Slow living magnified so many things I’d missed. Laying like an open faced sandwich in a magenta hammock slung between two backyard trees, I felt the subtlety of the invisible wind on my skin, saw the hummingbirds suckle honey from flower nectar all over the garden; tasted the lemon juice in my soup; smelled autumn in the air; the crackle of dry leaves no longer irrelevant to me.

I saw with clarity that “career, success, achievement,” were all important matters in the province of doing. An exile from that country, my new land trained me up in the art of being.

I needed to change deeply embedded habits. Embracing a slower pace lead to microscopic changes that were so slight they could easily be missed in the moment, much like the movement of tectonic plates. Yet, surveying the land of my life now, the impact they had is as clear as the aftermath of an earthquake.

I’m still questing for the next level of health, and I won’t stop until I reach Oz.

As I write this today, the ratio of my life is equal(ish) parts doing and being. I’m raising a child (my body made a tiny human!), building a business (that works with my limitations & need for self-care), tending a garden, sitting in silence each day (to settle my fluttering mind), managing my health (food, stress, sleep, the works), caring for my loved ones (holla to my rock the man-dude), and experiencing the fullness of life.

I’m as imperfect as the first hand-thrown bowl, my clay body vulnerable, porous, and breakable. I’m too controlling as a default, way too worried all the time, prone to obsessive thinking, plagued by perfectionism, and always working to forgive myself in advance (this is very difficult). I like pina coladas and getting caught in the rain (joke).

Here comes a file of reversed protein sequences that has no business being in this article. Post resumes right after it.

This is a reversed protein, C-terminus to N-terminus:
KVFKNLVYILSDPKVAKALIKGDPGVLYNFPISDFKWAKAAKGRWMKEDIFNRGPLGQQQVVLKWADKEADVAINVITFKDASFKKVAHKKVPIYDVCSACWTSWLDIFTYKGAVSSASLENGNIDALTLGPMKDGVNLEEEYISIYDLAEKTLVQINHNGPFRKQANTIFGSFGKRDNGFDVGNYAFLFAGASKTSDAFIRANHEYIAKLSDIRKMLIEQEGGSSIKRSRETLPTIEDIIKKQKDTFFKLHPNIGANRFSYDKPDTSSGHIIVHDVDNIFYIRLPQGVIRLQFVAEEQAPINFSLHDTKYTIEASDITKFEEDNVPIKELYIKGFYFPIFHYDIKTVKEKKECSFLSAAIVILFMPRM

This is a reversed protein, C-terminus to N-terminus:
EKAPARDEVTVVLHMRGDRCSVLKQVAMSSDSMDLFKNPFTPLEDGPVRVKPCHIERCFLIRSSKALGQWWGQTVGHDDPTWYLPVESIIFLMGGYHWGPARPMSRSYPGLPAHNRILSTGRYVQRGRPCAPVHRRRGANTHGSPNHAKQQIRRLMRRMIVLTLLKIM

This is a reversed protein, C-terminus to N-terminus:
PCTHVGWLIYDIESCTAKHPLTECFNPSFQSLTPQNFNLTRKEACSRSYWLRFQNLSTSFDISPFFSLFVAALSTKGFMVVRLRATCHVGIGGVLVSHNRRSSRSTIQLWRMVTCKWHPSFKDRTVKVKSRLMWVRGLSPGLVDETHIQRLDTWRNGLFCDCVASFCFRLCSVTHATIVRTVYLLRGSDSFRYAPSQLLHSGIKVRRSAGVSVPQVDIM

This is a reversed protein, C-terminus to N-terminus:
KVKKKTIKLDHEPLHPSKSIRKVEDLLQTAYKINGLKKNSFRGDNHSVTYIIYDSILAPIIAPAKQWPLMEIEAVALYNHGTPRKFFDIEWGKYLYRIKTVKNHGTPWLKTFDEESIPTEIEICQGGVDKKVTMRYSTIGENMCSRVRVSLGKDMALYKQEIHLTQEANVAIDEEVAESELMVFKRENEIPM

Changing your diet in the face of a chronic health issue is like the required reading on a freshmen syllabus. The ol’ father of medicine Hippocrates did say: Let food be thy medicine, and medicine they food. Beyond recipes for nutrient rich food that your body needs as of yesterday, I’m here to help you find the right doctors, guides, and path to your own brilliantly lit up life—outta that bed, into the world again, doing what you love, what you feel you were meant to do, beyond your illness and its four walls. This is YOUR life. High stakes indeed.

Will you join me? HOLLA!

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I hope today you're as well as possible,

Ariyele 'Keepin' It Real' Ressler


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Without gluten or dairy I'm living a glorious swoon-heavenly delicious gastronomic life. I'm basically Paleo, with a few exceptions.

I believe in eating real whole foods 90% of the time (ideally in season and local) and whatever you want (that your body handles) the rest of the time.

After much experimentation and searching, I discovered the Weston A. Price foundation, an organization dedicated to disseminating the research of Dr. Price, a nutrition pioneer whose "studies of isolated non-industrialized peoples established the parameters of human health and determined the optimum characteristics of human diets." (1).

Adopting this way of eating remains one of the pillars upon which my daily functioning rests.